To determine the position of the sun in the sky at any given time of day, use a tool like the Flight Logistics Photographer's Sun Compass - available for roughly $40 from - or search the Web for one of the numerous printable / online calculators. There's even an iPhone app (Helios Sun Position Calculator - $29.99 from iTunes). These tools will help you work out where the sun will rise and/or set (generally the best times of day for shooting seascapes) - for amazing colors and drama, shoot during the 'golden hour' immediately after sunrise and before sunset and be sure to arrive well in advance of these times to give you the opportunity to get set up.

High or low?

A low tide reveals rock formations and other elements that can add further interest to your compositions.

Now you need to work out the days on which sun being in the right position will coincide with the tide, the timing of which changes on a daily basis, with seasonal fluctuations to take into account too. Thankfully, there's a wealth of information online, with websites like (US only) providing detailed data for the tides on your chosen date(s) / time(s).

The best way to decide whether your chosen location looks better at low or high tide is to visit it at both. High tide can cover up unsightly features that might play havoc with your composition, but usually a low tide reveals hidden gems like rock formations and weather-beaten man-made coastal defenses that are prime candidates for points of interest in your shot.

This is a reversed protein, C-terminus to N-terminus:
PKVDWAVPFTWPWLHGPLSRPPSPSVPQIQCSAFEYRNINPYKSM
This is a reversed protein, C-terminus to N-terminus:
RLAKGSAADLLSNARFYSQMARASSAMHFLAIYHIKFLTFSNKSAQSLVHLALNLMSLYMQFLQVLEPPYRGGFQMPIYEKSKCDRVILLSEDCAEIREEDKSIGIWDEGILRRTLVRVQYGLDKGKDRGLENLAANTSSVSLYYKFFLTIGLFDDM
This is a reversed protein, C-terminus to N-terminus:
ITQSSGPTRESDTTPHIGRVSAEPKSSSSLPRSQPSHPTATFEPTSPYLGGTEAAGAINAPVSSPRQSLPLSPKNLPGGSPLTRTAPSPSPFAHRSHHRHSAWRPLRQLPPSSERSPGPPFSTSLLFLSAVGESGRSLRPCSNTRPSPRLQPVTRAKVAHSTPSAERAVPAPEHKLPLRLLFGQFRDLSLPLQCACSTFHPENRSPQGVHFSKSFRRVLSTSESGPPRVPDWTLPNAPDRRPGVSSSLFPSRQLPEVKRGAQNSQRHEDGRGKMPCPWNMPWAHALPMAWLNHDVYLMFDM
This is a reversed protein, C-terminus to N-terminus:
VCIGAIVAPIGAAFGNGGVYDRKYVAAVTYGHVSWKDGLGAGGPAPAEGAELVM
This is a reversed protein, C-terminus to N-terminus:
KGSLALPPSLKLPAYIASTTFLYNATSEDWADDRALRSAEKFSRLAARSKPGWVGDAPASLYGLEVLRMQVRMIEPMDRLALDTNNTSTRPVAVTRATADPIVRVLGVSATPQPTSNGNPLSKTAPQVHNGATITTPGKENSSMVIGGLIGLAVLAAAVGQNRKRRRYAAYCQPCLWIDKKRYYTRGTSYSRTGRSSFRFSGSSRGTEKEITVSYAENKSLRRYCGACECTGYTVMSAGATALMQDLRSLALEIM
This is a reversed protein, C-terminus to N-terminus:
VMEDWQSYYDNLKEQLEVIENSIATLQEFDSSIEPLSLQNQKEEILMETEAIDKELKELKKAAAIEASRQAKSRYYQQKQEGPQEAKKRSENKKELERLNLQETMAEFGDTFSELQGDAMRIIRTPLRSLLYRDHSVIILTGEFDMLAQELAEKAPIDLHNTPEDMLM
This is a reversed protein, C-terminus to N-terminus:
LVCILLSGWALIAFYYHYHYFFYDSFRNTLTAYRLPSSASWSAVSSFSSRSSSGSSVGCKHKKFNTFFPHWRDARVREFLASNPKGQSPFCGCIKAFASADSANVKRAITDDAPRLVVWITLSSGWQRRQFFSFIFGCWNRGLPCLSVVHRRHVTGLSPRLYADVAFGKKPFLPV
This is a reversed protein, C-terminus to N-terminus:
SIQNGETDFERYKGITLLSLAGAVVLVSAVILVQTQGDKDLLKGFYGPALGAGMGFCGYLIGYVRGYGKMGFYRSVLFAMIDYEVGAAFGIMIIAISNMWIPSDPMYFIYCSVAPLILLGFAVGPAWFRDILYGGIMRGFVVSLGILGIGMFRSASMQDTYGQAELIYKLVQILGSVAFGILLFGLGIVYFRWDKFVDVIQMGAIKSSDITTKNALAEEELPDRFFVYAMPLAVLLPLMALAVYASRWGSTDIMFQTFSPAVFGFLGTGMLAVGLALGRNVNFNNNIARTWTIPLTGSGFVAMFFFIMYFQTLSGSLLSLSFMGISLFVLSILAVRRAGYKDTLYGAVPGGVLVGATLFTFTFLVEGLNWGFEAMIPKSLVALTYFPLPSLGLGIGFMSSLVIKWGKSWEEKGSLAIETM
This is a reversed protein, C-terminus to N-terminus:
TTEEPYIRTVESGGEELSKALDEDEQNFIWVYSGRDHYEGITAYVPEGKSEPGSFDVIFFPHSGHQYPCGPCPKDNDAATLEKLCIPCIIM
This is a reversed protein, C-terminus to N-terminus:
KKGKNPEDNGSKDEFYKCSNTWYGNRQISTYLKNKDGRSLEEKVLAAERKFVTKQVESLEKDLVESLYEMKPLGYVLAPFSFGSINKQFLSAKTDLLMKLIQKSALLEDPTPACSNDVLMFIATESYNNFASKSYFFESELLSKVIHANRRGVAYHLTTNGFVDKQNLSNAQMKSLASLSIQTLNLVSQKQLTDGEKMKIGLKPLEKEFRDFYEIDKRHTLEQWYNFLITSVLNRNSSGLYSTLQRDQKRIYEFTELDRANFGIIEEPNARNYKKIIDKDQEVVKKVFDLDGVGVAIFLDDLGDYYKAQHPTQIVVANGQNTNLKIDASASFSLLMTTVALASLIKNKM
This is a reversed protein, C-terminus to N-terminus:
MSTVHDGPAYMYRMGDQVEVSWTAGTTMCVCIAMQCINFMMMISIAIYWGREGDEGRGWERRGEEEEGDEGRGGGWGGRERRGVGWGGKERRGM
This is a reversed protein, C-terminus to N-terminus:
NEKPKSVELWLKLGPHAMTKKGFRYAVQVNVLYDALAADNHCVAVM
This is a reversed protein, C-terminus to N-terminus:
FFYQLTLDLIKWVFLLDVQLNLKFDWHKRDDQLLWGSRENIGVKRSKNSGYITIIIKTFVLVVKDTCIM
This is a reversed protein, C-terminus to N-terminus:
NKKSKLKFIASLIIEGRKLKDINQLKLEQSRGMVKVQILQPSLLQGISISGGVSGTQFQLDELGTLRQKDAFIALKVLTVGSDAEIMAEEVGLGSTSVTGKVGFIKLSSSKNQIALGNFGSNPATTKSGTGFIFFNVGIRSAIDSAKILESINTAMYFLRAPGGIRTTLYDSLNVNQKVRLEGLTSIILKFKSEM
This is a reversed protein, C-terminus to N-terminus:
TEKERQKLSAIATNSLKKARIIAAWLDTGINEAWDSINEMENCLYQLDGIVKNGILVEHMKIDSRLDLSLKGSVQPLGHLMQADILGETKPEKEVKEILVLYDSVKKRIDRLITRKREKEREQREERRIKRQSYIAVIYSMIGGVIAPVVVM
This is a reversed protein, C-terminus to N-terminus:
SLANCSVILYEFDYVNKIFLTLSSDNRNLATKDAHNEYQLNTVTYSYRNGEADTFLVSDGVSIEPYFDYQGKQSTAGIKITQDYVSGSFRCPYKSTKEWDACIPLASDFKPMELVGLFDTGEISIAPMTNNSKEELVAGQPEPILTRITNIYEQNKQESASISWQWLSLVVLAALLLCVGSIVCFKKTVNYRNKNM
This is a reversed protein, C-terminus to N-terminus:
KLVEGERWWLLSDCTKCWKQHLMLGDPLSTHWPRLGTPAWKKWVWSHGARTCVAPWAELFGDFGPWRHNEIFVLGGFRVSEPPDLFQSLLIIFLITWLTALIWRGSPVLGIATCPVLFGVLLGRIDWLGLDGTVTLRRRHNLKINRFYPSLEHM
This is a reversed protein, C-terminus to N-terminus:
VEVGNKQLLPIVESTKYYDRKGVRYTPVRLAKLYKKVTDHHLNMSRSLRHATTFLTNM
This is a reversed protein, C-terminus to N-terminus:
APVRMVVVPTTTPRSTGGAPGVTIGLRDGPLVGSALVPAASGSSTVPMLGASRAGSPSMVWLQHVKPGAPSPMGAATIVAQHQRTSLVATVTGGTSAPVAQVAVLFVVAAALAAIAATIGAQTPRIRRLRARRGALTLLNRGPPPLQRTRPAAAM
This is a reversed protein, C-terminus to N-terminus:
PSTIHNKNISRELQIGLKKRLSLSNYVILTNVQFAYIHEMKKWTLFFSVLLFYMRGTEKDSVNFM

Perfect your composition

The Rule of Thirds helps to create a pleasing composition in this
shot, while the path leads the eye from the foreground to the

There are some tried-and-tested rules you can follow to ensure harmonious compositions that are worth sticking to initially. but don't be afraid to get creative and bend them occasionally too.

The Rule of Thirds is one such method you can rely on to compose your shots: simply imagine your scene dissected into thirds both horizontally and vertically (many camera models provide an overlay that does this for you if you shoot using Live View) then position objects of interest like rocks, the horizon etc. on the points where the lines intersect.

Leading lines are also aesthetically pleasing and prove useful as they draw the viewer's eye into the distance. Look for coastal defenses, piers and lines of rocks that stretch out to sea, or move around until you've successfully lined up some objects in the fore, middle and background: these act as visual 'stepping stones' that take the eye on a journey from the front of the scene right up to the horizon.